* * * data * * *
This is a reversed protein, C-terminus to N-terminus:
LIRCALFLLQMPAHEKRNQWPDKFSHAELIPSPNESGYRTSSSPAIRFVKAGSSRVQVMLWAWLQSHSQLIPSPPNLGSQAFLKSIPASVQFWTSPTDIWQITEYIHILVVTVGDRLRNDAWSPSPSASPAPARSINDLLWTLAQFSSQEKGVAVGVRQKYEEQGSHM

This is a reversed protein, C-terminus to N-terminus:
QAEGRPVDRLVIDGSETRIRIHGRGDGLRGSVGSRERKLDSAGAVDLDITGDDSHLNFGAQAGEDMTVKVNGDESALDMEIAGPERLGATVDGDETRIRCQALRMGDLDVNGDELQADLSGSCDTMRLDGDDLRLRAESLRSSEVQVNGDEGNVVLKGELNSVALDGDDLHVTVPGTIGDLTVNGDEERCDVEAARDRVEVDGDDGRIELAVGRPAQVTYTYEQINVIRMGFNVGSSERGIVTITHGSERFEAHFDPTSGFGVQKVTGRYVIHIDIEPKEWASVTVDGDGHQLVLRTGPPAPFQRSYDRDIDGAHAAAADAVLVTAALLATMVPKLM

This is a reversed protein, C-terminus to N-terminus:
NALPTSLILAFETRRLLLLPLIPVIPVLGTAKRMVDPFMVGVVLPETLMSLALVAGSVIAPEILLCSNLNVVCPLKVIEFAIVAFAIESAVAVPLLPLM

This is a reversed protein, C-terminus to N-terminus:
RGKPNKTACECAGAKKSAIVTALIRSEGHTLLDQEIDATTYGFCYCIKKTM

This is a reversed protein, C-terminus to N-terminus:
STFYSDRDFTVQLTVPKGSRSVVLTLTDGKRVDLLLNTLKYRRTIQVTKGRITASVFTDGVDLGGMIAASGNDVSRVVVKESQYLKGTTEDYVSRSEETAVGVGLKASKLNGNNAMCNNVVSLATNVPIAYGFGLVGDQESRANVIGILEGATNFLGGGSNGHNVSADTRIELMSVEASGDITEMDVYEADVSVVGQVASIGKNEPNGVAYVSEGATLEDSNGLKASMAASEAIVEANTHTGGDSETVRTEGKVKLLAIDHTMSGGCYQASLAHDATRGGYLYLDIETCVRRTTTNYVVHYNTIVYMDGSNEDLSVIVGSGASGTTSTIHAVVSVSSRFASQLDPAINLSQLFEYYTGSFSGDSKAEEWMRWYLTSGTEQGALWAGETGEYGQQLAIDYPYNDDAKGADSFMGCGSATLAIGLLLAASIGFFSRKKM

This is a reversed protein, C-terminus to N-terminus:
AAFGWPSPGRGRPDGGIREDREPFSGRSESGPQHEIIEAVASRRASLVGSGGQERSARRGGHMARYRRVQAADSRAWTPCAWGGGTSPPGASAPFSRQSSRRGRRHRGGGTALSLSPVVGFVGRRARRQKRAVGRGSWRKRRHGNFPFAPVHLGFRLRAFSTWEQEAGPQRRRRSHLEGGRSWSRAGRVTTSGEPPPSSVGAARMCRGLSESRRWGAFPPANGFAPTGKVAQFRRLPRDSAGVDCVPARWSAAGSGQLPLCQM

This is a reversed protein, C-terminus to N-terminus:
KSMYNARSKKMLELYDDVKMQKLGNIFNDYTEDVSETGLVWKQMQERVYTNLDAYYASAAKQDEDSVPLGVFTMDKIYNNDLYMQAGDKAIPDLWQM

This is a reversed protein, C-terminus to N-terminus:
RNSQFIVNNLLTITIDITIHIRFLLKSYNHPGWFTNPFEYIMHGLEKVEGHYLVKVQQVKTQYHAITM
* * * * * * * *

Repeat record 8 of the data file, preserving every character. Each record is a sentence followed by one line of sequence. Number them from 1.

This is a reversed protein, C-terminus to N-terminus:
RNSQFIVNNLLTITIDITIHIRFLLKSYNHPGWFTNPFEYIMHGLEKVEGHYLVKVQQVKTQYHAITM